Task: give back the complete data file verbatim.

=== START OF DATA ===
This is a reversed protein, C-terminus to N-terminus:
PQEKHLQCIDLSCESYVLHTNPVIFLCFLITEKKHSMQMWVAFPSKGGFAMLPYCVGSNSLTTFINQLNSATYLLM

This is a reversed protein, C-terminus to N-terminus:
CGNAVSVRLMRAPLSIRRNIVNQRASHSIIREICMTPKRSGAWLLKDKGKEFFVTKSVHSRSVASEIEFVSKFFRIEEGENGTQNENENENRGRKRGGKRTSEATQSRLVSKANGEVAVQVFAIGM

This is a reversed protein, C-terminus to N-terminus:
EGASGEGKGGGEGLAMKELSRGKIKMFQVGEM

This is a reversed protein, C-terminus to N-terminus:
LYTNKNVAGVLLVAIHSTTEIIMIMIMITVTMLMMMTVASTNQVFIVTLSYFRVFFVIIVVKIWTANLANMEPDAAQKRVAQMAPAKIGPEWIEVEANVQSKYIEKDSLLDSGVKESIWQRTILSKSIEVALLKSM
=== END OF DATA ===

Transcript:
This is a reversed protein, C-terminus to N-terminus:
PQEKHLQCIDLSCESYVLHTNPVIFLCFLITEKKHSMQMWVAFPSKGGFAMLPYCVGSNSLTTFINQLNSATYLLM

This is a reversed protein, C-terminus to N-terminus:
CGNAVSVRLMRAPLSIRRNIVNQRASHSIIREICMTPKRSGAWLLKDKGKEFFVTKSVHSRSVASEIEFVSKFFRIEEGENGTQNENENENRGRKRGGKRTSEATQSRLVSKANGEVAVQVFAIGM

This is a reversed protein, C-terminus to N-terminus:
EGASGEGKGGGEGLAMKELSRGKIKMFQVGEM

This is a reversed protein, C-terminus to N-terminus:
LYTNKNVAGVLLVAIHSTTEIIMIMIMITVTMLMMMTVASTNQVFIVTLSYFRVFFVIIVVKIWTANLANMEPDAAQKRVAQMAPAKIGPEWIEVEANVQSKYIEKDSLLDSGVKESIWQRTILSKSIEVALLKSM